Better than the Grand Canyon? No, of course not. But every bit as good? You bet.

The trail at LaBarque Creek CA passes along a small tributary of LaBarque Creek proper. Although I'm not sure, I suspect that there's usually a little water running through the tributary. It probably goes dry whenever we have a long stretch without rain, but only until the rains return.

The tributary is busy cutting through a ledge of hard, resistant rock, part of the layered geology that gives LaBarque Creek CA the understated drama of its small canyons.

Near the head of the tributary, the water is attacking a hard layer directly, cutting a slot in the rock and, at the point of its attack, boring a hole through the ledge, instead of running over the edge.

It's easy enough to work your way up under the shelf of rock, through which the water pours. It's just a really neat little spot, almost a kind of garden folly placed by a God whose beneficence was directed for a moment toward our delight.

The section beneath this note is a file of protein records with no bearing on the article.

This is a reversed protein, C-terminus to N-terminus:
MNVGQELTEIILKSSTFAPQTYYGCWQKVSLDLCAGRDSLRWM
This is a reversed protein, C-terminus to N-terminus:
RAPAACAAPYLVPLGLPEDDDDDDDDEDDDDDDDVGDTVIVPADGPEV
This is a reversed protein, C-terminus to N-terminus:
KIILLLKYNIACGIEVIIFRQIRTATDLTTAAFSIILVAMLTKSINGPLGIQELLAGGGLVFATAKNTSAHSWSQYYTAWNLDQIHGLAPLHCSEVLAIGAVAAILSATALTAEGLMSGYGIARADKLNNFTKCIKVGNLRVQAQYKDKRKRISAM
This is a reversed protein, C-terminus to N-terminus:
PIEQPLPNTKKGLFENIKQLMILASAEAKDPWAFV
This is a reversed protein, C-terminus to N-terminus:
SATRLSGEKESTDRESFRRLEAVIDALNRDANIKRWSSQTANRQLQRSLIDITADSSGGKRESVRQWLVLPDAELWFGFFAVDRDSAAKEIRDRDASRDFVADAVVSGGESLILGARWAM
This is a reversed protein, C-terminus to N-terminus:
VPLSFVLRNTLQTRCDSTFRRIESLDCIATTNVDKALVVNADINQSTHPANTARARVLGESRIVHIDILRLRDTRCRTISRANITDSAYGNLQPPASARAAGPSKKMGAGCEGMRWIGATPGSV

I tried to get a video of the scene. It's not a particularly artistic clip, but it does the job:

And there's another clip on youtube, taken by someone else in summer:

The Grand Canyon works as a natural wonder because it is too big to be missed. It represents the sublime, in the technical sense of the word, because it's very scale makes us feel small. And its sheer size forces that response from us, simply because it's so big. And our sense of corresponding smallness is physical and temporal. It's so big and so old, and we're so small and die so soon.

Hole in the Rock, however, represents another version of the sublime. Its impression depends on it being small enough to overlook. It's really easy to walk past right past it. Maybe we walk past it because we just don't notice that something might be there. Or maybe we notice, but we're in too big of a hurry, or we're too tired, or we left our lunch in the car, or it looks like a hassle to get down to where it's at.

But when we get down to it, and actually have a look it, we can't help but be impressed because it's a place of such compressed and concentrated wonder. And yet, if we're thoughtful, it makes us feel just as small as the Grand Canyon.

But not because we're small and short-lived. Instead, Hole in the Rock makes us feel small because it reminds us how capable we are of being unobservant, or uncaring, or just plain lazy. This is, I think, a much more penetrating sense of the sublime, because it points toward a moral smallness that's much more challenging than anything physical or temporal.